Conclusions from this five-year project focused on relationships between personal ethnic identification and television consumption, as well as levels of sexual content in varying shows.
The Wellesley Centers for Women was one of four projects in the nation awarded a grant from NICHD to investigate media and adolescent sexuality. A five-year grant supported a longitudinal study, “Television Consumption and Adolescent Sexual Activity”, Deborah L. Tolman, Ed.D. was the principal investigator. This longitudinal study followed adolescents from middle school into high school and addresses the following research questions:
Is there a relationship between adolescent sexual outcomes and:
- the amount or proportion of sexual content in television viewed by adolescent girls and boys?
- contextual elements of that sexual content?
- adolescents’ viewing involvement?
In addition the potential effect of gender ideologies on theses aspects of television consumption and adolescent sexual outcome will be explored.
The study also includes conducting qualitative focus groups with small groups of students. The students watch clips from their favorite television shows and are then asked to describe their perceptions and how what they saw relates to their lives, including how gender ideologies may be involved in the meaning they are making of the sexual content.
During the 2001-2002 school year, students in 8th (n = 275) and 10th grades (n= 409) from suburban centralized school districts in the Northeast responded to a two-part survey designed to gather information about
- television consumption (programming watched, how often, in what contexts) and viewing involvement (perceived realism and identification with characters and
- sexual attitudes and behaviors, gender ideologies, and demographic characteristics.
Overall, the majority of these students identified themselves as White, while smaller proportions described themselves as Latina (~20%), African American (3%), Asian (2%), other (2%), or bi- or multi-racial (9%).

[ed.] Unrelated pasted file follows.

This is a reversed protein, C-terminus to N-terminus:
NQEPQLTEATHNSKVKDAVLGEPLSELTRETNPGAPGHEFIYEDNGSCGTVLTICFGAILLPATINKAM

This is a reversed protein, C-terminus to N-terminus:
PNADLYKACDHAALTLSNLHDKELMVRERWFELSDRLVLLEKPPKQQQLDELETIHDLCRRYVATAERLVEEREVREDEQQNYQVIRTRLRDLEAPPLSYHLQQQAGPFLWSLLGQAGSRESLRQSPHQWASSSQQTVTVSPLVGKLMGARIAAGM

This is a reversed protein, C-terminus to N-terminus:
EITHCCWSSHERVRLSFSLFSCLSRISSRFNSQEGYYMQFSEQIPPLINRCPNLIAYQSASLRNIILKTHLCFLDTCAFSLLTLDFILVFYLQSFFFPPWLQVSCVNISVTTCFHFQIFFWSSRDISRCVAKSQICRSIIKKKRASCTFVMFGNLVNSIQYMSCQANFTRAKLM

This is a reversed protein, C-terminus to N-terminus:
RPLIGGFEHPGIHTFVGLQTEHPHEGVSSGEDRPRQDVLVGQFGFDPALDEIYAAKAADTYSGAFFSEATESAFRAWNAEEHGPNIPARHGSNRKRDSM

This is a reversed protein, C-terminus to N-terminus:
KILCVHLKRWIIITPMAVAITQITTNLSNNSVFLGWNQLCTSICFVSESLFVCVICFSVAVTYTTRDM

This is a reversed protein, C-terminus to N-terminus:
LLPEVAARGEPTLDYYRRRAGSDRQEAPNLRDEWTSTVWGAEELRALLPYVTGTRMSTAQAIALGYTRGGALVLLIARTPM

The following preliminary findings are based on these students’ responses:
What shows are adolescents watching?
|8th grade:||10th grade:|
|74% watch The Simpsons||(pending)|
|66% watch Friends|
|50% watch Buffy the Vampire Slayer|
What is the sexual content of favorite shows and the potential impact on adolescents?
In the three episodes of Buffy the Vampire Slayer (the hour-long drama) analyzed in this study, sexual intercourse was depicted once and implied twice, and passionate kissing occurred in 7 times. None of the episodes of Friends or the Simpsons (the half-hour situation comedies) in this analysis involved sexual intercourse (implied or depicted), but there were multiple incidents of kissing (5 in Friends, 4 in The Simpsons) and physical flirting (3 counts in Friends). Thus, while more intimate sexual behaviors were observed in the drama (Buffy), the two sitcoms contained a great deal of flirting and kissing, particularly when taking the time differential (three full hours of programming vs. an hour and a half) into account. A similar pattern was observed in sexual talk, slightly more sexual talk was observed, but the difference was not as substantial, particularly when taking the time difference into account (20 total incidents of sexual talk in Buffy; 14 in Friends; 6 in The Simpsons).
Taking only the amount of sexual behaviors on these shows and the frequency of viewing these three shows into account, we were able to predict adolescents’ desires to try new sexual behaviors. Though the identified effect is small, increased frequency of watching is connected with increased desire to experience new sexual behaviors.